Not a definitive comment and there is a little more on the subject in the book, but this is interesting nonetheless.

 

It's worth noting that a 'spoiler' is not going to add much lift while it does its primary job of adding drag. A trailing edge flap on the other hand will alter the drag polar completely, proving both added drag and an increase in Cl_max. You may well argue that the change in Cl_max will be less effective around the portion of the wing where an additional spoiler is used (if memory serves, that was the original concept!), but the increase in drag will remain. An increase in Cl_max allows an aircraft to fly slower (at higher angles of attack), with a consequent slower descent (in general) and landing speed - note how spoilers only tend to be deployed on full size aeroplanes, when you are braking on the runway.

 

From what I can gather, the premise of any spoiler is to add drag. The flying weight remaining constant, then the lift must also remain constant (steady state conditions), so the lift to drag ratio reduces and the glide steepens to balance these changes. The increase in drag will also tend to slow the model down, so the angle of attack must increase also, to increase Cl and possibly taking you closer to a stall.

 

An equilibrium will then be found, where there is no change in speed and the change in moment caused by both the drag and movement of CoL, will be balanced by a trim change of the horizontal stab.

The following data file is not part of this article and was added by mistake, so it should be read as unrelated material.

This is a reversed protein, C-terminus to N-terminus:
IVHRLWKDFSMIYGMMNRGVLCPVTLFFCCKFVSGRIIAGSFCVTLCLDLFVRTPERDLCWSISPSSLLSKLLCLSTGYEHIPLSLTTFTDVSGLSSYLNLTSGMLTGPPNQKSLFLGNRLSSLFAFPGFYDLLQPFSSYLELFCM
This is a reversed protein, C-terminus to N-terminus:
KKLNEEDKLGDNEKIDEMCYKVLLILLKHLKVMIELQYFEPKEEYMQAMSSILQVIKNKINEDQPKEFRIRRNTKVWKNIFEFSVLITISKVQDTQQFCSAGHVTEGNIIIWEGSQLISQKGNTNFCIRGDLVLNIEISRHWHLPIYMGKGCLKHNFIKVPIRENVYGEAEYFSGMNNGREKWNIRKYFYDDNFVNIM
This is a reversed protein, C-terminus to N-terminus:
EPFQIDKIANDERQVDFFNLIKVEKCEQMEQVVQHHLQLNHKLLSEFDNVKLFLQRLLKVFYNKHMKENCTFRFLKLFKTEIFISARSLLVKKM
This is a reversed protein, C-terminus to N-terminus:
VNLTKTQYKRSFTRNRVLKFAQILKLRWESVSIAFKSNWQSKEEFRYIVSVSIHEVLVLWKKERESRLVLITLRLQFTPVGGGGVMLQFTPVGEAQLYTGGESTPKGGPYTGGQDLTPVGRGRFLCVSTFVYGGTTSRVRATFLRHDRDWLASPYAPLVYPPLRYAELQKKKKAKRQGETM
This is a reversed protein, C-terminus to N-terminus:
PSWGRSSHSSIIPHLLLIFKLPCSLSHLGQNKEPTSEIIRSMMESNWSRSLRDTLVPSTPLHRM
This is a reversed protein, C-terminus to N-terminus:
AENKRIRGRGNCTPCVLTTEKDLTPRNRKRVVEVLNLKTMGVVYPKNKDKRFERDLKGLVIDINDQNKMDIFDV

In summary, if what you want to do is dump lift in a runaway thermal, you need drag (i.e. spoilers), while if you want to land at a walking pace and look cool among F3f modellers, then you want lots of flap - compensated with up aileron (or crow braking as it is known).

 

Very happy to be corrected on any of the above!

 

cheers,

Chris

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Ribs

A slight amendment...

 

 

 

 

 

 

 

It's worth noting that a 'spoiler' is not going to add much lift while it does its primary job of adding drag. A trailing edge flap on the other hand will alter the drag polar completely, proving both added drag and an increase in Cl_max. You may well argue that the change in Cl_max will be less effective around the portion of the wing where an additional spoiler is used (if memory serves, that was the original concept!), but the increase in drag will remain. An increase in Cl_max allows an aircraft to fly slower (at higher angles of attack), with a consequent slower descent (in general) and landing speed - note how spoilers only tend to be deployed on full size aeroplanes, when you are braking on the runway.

 

 

 

 

 

I think I'm wrong in stating that the primary job of a spoiler is to add drag. Although spoilers will generally do this, what they primarily do is create separation, and lose lift on portion of the wing. To maintain equilibrium, the rest of the wing has to work harder and therefore work at a new (higher) Cl, with a higher corresponding drag coefficient. This in turn adds drag. So the drag effect of the spoiler is two-fold, one from the separated air creating a low pressure area behind them and secondly from the increased induced drag along the rest of the wing.

 

Perhaps it is more accurate to say that the primary job of a spoiler is to...er.. spoil the wing!

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isoaritfirst

I think th ebook has it right.

 

It's all witch craft.